At St. John Associates, we assist talented physicians in their search for a new professional opportunity. Many of these physicians require some form of visa consideration in their job search. Through our many years of serving the physician immigrant market, we have learned the special considerations candidates should make as they try to secure waiver sponsorship. While we recommend all of our visa candidates contact an immigration attorney, we hope that sharing our experiences will provide some good perspective for you as you begin your search.
When to Start Your Job Search
Depending which visa waiver you are applying under, there will likely be:
1. a limited number of employers who can sponsor your waiver and
2. a tight timeline to sign a contract and submit your waiver request.
Most states’ Conrad 30 applications open October 1st of the year before your contracted start date. If you require a J1 waiver, you need a signed employment contract before this date to meet the deadline. While many employers won’t start interviewing until the late spring, we recommend you start identifying options and working with a physician recruiter early in your second to last year of training (residency or fellowship) to meet the deadline for the Conrad 30 waiver.
If you need H-1B Visa sponsorship, you should start your job search no later than the end of the second to last year of your training program (residency or fellowship). This will allow you a few months for interviewing, site visits, and contract negotiations before you finalize employment by the fall of your final training year.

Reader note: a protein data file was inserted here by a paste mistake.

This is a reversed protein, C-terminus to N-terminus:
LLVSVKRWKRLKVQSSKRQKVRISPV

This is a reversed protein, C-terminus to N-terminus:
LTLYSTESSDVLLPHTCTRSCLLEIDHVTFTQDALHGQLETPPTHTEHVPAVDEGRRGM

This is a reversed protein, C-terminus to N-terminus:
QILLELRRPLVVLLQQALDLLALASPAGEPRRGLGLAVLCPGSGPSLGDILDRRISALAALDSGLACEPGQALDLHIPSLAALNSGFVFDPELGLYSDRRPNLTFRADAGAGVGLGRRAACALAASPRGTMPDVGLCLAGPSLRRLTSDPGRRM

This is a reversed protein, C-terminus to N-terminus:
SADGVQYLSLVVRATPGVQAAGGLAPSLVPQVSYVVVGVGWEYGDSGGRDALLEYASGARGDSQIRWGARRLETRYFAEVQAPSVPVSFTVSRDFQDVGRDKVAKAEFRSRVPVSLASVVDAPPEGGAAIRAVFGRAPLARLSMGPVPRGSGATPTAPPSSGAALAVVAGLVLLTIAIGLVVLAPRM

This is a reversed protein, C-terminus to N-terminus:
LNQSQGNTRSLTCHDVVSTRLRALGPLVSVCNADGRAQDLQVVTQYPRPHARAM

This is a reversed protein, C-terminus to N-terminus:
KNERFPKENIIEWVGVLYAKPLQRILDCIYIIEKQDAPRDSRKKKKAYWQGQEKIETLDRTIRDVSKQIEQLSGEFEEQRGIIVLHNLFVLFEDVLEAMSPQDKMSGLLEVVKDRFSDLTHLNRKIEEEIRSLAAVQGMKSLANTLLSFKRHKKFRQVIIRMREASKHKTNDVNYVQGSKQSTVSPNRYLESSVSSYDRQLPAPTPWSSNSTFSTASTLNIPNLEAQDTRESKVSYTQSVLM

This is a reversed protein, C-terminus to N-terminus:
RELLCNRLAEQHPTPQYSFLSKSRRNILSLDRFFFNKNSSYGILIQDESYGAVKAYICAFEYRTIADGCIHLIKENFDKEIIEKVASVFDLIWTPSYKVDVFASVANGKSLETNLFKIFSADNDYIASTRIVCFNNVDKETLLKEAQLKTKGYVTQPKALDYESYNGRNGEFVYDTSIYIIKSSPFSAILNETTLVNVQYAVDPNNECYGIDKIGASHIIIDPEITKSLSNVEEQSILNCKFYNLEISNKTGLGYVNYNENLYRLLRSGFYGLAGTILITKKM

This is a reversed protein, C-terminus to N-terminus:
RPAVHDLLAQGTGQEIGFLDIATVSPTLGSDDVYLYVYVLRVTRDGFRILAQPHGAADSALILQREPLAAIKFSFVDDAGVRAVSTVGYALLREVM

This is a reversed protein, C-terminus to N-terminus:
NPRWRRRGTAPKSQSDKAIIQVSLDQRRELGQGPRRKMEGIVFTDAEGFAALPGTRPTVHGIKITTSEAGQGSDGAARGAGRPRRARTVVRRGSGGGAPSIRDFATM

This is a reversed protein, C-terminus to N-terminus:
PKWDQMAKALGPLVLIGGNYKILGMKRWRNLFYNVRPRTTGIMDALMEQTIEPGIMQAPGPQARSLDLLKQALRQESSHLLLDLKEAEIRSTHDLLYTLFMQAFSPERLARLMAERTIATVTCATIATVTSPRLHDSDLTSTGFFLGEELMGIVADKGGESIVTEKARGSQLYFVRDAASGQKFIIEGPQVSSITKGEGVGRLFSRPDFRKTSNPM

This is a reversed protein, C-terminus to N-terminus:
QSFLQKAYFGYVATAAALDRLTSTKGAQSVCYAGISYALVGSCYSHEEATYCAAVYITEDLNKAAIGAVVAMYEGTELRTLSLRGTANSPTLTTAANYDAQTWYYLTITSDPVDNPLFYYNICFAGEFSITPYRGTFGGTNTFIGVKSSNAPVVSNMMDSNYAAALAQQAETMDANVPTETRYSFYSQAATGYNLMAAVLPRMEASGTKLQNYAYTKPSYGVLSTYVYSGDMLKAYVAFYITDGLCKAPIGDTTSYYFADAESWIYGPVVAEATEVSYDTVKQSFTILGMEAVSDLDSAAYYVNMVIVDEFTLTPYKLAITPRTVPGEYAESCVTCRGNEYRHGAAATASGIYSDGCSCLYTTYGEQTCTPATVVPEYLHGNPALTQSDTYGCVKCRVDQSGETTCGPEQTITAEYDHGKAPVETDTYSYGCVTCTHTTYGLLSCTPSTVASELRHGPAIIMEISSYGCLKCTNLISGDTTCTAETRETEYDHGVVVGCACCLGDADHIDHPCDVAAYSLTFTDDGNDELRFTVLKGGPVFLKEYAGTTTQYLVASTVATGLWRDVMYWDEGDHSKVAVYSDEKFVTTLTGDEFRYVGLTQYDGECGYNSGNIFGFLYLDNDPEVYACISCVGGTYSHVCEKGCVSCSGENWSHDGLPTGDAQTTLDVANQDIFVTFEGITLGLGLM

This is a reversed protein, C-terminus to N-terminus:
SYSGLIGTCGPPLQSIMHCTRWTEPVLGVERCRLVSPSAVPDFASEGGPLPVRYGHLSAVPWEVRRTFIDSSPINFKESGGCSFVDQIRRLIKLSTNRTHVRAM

You have multiple options to apply for H-1B sponsorship:
H-1B Cap positions are
- limited in number,
- open to professionals in multiple industries, and
- are given out in a lottery
H-1B Cap-exempt employers are limited to
- non-profits affiliated with secondary educational institutions,
- governmental research organizations,
- non-profit affiliates of governmental research institutions, and
- for-profit organizations that require work at a university affiliated facility for a certain portion of the work week
If applying for a cap-subject H-1B, you need to have a contract in place by February of your last year of training to register for your H-1B in March.
Consult a Physician Recruiter
Not all physician recruiting firms offer consultation for J1 and H-1B physician jobs. It is important to work with a recruiting firm that can present enough job options to find your perfect visa match, advocate for your needs, and understand the timeline requirements for obtaining a visa waiver position. Questions to ask before starting a job search with a physician recruiter include:
- Do you have experience successfully placing visa candidates?
- How do you educate the employers you work with about the benefits of sponsoring a visa waiver?
- Can you tell me more about the J1 or H-1B application timeline?
Consult an Experienced Immigration Attorney
Finding your visa waiver position is a critical step in your career and your path to citizenship. You deserve the very best information and advocacy. Don’t assume you only need to engage an immigration attorney when you encounter a challenge or hurdle in your job search. It’s much better to contact an immigration attorney as you begin your search so they can provide you with key information regarding your application timeline, state-by-state requirements, and considerations to make when evaluating employers. That way, when you begin evaluating contracts, you will already be engaged with an immigration attorney who knows your situation and can review your contract before you make your final decision.
The information provided in the blog post is general in nature and should not be relied on for specific situations. In addition to working with an experienced physician recruiter, St. John Associates recommends that all physician visa candidates consult with an experienced immigration attorney to get the right plan for their specific situation.